Yesterday, in a hole-filled school sports hall in Malinska, the investor of Haludovo, Mr. Abramyan, accompanied by his closest associates, tried to convince the residents of Malinska that he needed a concession, or rather a right, to realize an investment plan focused on their well-being. to the exclusive use of the whole coast in front of Haludovo, in a total length of which a thousand feet.As hard as the position of the owner of Haludovo, Mr. Ara Abramyan, was that the beginning of any investment in Haludovo was necessary and the only precondition to allow him to close a kilometer of Malinska coast, through a closed concession, so firm and unwavering was the position of the other side – local public and local and regional administration that from such his plan, in short and clearly – can not and will not be anything.As the portal reports otok-krk.org, Mayor of Malinska-Dubašnica Robert Anton Kraljić informed the locals that that morning in Zagreb they had a meeting with representatives of the Ministry of State Property, the Ministry of the Sea and the Ministry of Tourism and all gave unreserved support to this local government unit that there is no talk of creating fenced to our tourist places, especially on the maritime domain, it is only possibly possible that, in agreement with the local community, only the possibility of concessioning a smaller part of the coast is discussed. On the other hand, the deputy prefect of PGC Marina Medarić pointed out that the county is responsible for granting concessions on maritime property, but it always does so in agreement with the local government.The presentation of “Novi Haludov” did not impress Malinska at all, who reacted to the presented thumbnails and announcements of the construction of a swimming pool, marina, as many as six 5+ star hotels and a mountain of turbo-exclusive facilities worth 250 to 300 million euros. how the locals will be able to pass through the resort or above it, and for which it is willing to issue passes to the domicile population.Photo: Malinska.hr”Haludovo is still covered by the Detailed Plan, which literally tomorrow allows you to build and reconstruct all its facilities, hotels and fishing village, only if you stop linking the investment to the issue of concession or” closing “the coast, which we will not agree to. pointed out Chief Kraljić.Nedo Pinezić said that at the time of his takeover of Haludov, Abramyan “in the dowry” got functional facilities and a tourist brand that worked well for decades and carried the tourism of Krk, but also Croatia, and the fact that he ruined it in the meantime is the sole fault of the owner or , which is more likely the result of the extremely poor associates and advisers he surrounded himself with, who had obviously given him very poor advice on the Haludos in recent years.Dr. Cerović pointed out to the owner of the hotel town that Valamar, Maistra, Falkensteiner, but also many other successful hotel companies today at the time when he was buying Haludovo, were buying facilities in the same or even worse condition than Haludovo was then. “See where they are today and where you are ”Stated Cerović and noted that those who did what was done with the destroyed Haludov, should not give lectures on tourism to the islanders because they know very well what tourism is.And at the end of it all, the two-hour, at times temperamental and electrified discussion concluded with Abramyan’s abrupt departure from the hall in which, he concluded, he no longer had reason to sit any further.COMMENTThere is no dialogue about the closed concession, and on the other hand the investor did not want to hear about any other investment opportunities, which brings the whole story back to the beginning, and that is that this former tourist pearl still stands in ruins after 18 years.The involvement of the local population as well as open dialogue and discussion should certainly be commended, regardless of the outcome. This is exactly the right direction, because the local population must be involved in all processes of tourist destination development, which is a rarity. Tourism is people, and a tourist destination is not a hotel, but the whole tourist destination. Without the synergy of the entire tourist destination, there is no long-term, sustainable and quality success.Personally, I am absolutely against giving closed concessions and turning closed resorts on our coast. Such a concept is of course in the business interest of every investor and it is legitimate and understandable, because every investor looks at how to get a return on investment as soon as possible and how to make a profit as well as possible. Every investor would like to have a closed concession or their “private” island, there is no better business opportunity, because all spending remains within the resort, you have maximum control, and in return an annual concession fee is paid. However, from the position of the destination and the local community, this is a very bad move because the natural resource and part of the coast are lost, while tourists who come to the destination do not leave the closed complex, and their consumption remains there. Where is tourism, local economy, development, local culture and way of life… Also, such a concept proved to be negative on examples in Turkey, Greece and Spain, both through the aspect of tourist destination development and through the economic aspect of the local community. At least if we look at the bigger picture, sustainability and long-term effect.What is your opinion on granting closed concessions to investors? Get involved in a constructive discussion HERE
Protected units (localities) are determined by counties, ie national parks and nature parks in separate points due to belonging to the area of one or more counties, and in the appendix on public consultation there is also current list of protected sites by counties. Accurate and quality interpretation is key. We need to care about the story being told about our history, heritage, identity, way of life and culture. It is important to detect from the attached which are the protected sites in Croatia in order to protect domestic tourist guides and even more important to protect the correct and true interpretation of our heritage and protected sites. Pursuant to Article 70, paragraph 4 of the Law on the Provision of Services in Tourism, the Ministry of Tourism has opened a public consultation on the list of protected sites by counties. regulates the provision of tourist guide services to citizens of another Contracting State to the Treaty on the European Economic Area and the Swiss Confederation on a temporary or occasional basis, in such a way that the same may provide tourist guide services in the territory of the Republic of Croatia, except on or in protected units (localities); this equates the position of the mentioned tourist guides with Croatian tourist guides who have passed only the general part of the professional exam:Authorization is given to the Minister of Tourism to prescribe, with the prior opinion of the Minister responsible for culture and nature protection, a rulebook for a list of protected sites (localities) which would be narrower than the current list of tourist sites (localities) by counties, and which would not include public areas, city squares, forests, parks and the like; We single out from the Law on the provision of services in tourism. Proposal of protected localities by counties Protected whole (locality) means an area, space or facility where they are located or which contains natural, cultural, historical, traditional and other values on which tourist guide services can provide only an authorized tourist guide. Get involved in the public debate, now is the time to qualitatively define the list of all localities, it will be too late later. Attachment: Also, the Ordinance on the professional exam for tourist guides is under public discussion. This Ordinance prescribes the examination program of the professional examination for a tourist guide, the number of teaching hours, the composition of the examination commission, the conditions that must be met by the teaching staff and the manner of taking the examination. One of the negative implications in accordance with the amendments to the Law on the provision of services in tourism, and in accordance with EU regulations, is that it allowed foreign tourist guides to tell the story they want without any control and education about our history. sufficient, and have not undergone training for our sites. Rulebook on professional exam for tourist guides PUBLIC CONSULTATION ON THE LIST OF PROTECTED UNITS (LOCATIONS) BY COUNTIES RULEBOOK ON PROFESSIONAL EXAM FOR TOURIST GUIDES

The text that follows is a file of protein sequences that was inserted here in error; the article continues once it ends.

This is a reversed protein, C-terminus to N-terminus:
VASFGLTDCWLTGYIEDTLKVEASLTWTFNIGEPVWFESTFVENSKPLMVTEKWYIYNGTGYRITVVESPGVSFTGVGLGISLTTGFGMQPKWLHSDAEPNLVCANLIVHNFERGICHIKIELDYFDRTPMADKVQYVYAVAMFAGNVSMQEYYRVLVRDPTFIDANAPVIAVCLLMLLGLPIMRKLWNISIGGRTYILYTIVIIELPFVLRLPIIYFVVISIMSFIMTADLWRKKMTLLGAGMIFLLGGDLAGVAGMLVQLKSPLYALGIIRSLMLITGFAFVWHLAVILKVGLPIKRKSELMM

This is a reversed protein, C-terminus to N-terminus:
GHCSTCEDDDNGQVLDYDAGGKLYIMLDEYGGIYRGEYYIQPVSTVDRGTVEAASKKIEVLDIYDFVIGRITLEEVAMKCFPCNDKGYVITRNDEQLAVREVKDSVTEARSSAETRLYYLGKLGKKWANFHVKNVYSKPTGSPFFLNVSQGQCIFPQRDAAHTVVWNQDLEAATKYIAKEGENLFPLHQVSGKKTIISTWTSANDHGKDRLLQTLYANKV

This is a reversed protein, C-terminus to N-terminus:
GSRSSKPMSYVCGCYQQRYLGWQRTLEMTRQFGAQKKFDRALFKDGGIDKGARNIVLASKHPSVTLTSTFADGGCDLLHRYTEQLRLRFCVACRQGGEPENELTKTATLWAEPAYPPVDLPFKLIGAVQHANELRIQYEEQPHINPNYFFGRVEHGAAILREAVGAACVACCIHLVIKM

Dark or fish? / Photo: Pexels.com Underwater protection so-called. “No take” zones would make Croatian diving tourism much more attractive, and the benefits would be felt by everyone, from diving schools to fishermen and local communities. “As a diving destination, we are mostly complained that you cannot see fish in our seabed and that is a fact. We have the example of our neighboring Italy, which was also completely devastated, but they decided to protect several zones, which led to a real tourist boom. Today, in one such zone, Portofino, diving is 3,5 times more expensive than in Croatia. In our country, the average price of a dive is around 25 euros, and with them around 70”, Points out the president of the Diving Tourism Association of the Croatian Chamber of Commerce Vedran Dorušić, adding that we in Croatia should also protect certain zones because they would quickly become attractive for diving tourism and attract more guests. How much money diving tourism actually brings is shown by the example of Egypt, which has become one of the leading diving destinations in the world with its smart underwater protection policy. Today, the diving attraction and wreck of the sunken ship SS Thistlegorm brings them more revenue than the pyramids at Giza. Photo: Pexels.com The establishment of a “no take” zone with the aim of protecting the underwater world would flourish diving tourism, according to the gathered members of the Diving Tourism Association of the Croatian Chamber of Commerce. Photo: Pexels.com These are small protected areas, of a few square kilometers, which do not have to be in an important fishing zone, but must be suitable for spawning. This is determined in agreement with biologists, and once established, they regenerate very quickly and become known to them. It is a special form of protection that completely prohibits any exploitation of the seabed for the protection of ecosystems and cultural assets, and they have proven to be excellent in preserving biodiversity, but also in economic development. As Dorušić points out, numerous scientific studies, from the Mediterranean to the Pacific Ocean, show that biomass in protected areas is on average 670 percent higher than in neighboring unprotected areas. Fish from protected areas live longer and are much larger than specimens from the surrounding unprotected sea, and it could be the secret of rapid population recovery in size. Namely, research has shown that larger specimens of fish produce much more eggs. Thus groupers 50 centimeters in size produce about a million eggs, while only ten centimeters larger females produce about 3 million. When asked if Croatia has such attractive diving locations, Dorušić believes that we have many such locations, in fact, that we are certainly number one in Europe, and even in the top of the world in terms of the number of wrecks in the sea that have attractiveness and historical importance. “But the problem is that apart from that iron you don’t see a niche, there are no fish, while in other similar locations you can see huge groupers and teeth coming to you and not afraid of the diver. It attracts people, but we are not yet sufficiently aware of how much wealth we have, so it happens that people drop anchors in locations where we have shipwrecks that are cultural assets.”, Explains Dorušić, noting that the protection of selected areas would quickly restore the fish stock, which would immediately attract divers. This type of protection usually encounters resistance from small fishermen, but it is actually great news for them because with the renewal of the fish stock comes the effect of the so-called. overflowing fish into adjacent areas where hunting is allowed. Again, everything is in education and communication and such an important synergy with the local population, and in this case with local fishermen. And a larger number of guests is good news for everyone because they are mostly tourists of higher purchasing power who spend only one fifth (18 percent) of their budget on diving, while the rest is spent on accommodation, food, souvenirs, etc. So, with four fifths of the budget they strengthen the economy of the local community, and as they come a little earlier than the peak season and stay longer, like boaters, they extend the tourist season. “Today, with the help of video surveillance and ultrasound probes, you can see in real time what is happening in protected locations and alert the competent services, so that the problem of control can no longer be an excuse. After all, according to the experience of other countries, no special protection is needed, because most of these zones are guarded by divers themselves and they report to the police if devastation occurs. “, explains Dorušić and points out that in tourism it is most difficult to fight the competition by doing what everyone else knows, such as renting rooms and apartments. It is unfortunate that in the 21st century, the digital age where we have all the information and decades of tourism, we have to talk about this topic today and that we have not been leaders in this segment for a long time. Or at least systematically engaged in the development and “fought” to be at the top, both the protection of our seabed and the development of diving tourism. Whatever segment we touch in tourism, we have chaos, which is just another proof that more and more is happening to us more and more spontaneously, and that there is not so much key strategic and sustainable development of tourism and tourist destinations. “You have a great example of New Zealand where small-scale fishermen fought against bans in protected areas, and today they insist on establishing more protected zones because they have better catches in the surrounding areas.”, Emphasizes Dorusic, adding that the problem is in the competent institutions, which have always referred to the problem of supervision, under the pretext – what if we declare it a protected zone, and we can not control it. “But when you have a product that is different, more interesting and more specific, like diving, then it is not so difficult to reach the guests and you will always be filled. We need to fight for the protection of the seabed because it brings benefits to all, and if we do not do it ourselves, no one else will do it for us”, Concludes Dorušić. Yes, we definitely need the protection of our submarine as well as the “no take” zone, as the first basis for strategic development in general. We are late again, if not more then at least 10 years, and we are still not dealing with challenges, but we are still just talking. While we are not engaged in development and stagnation, others are growing, and the jazz between the successful and us is getting bigger and bigger.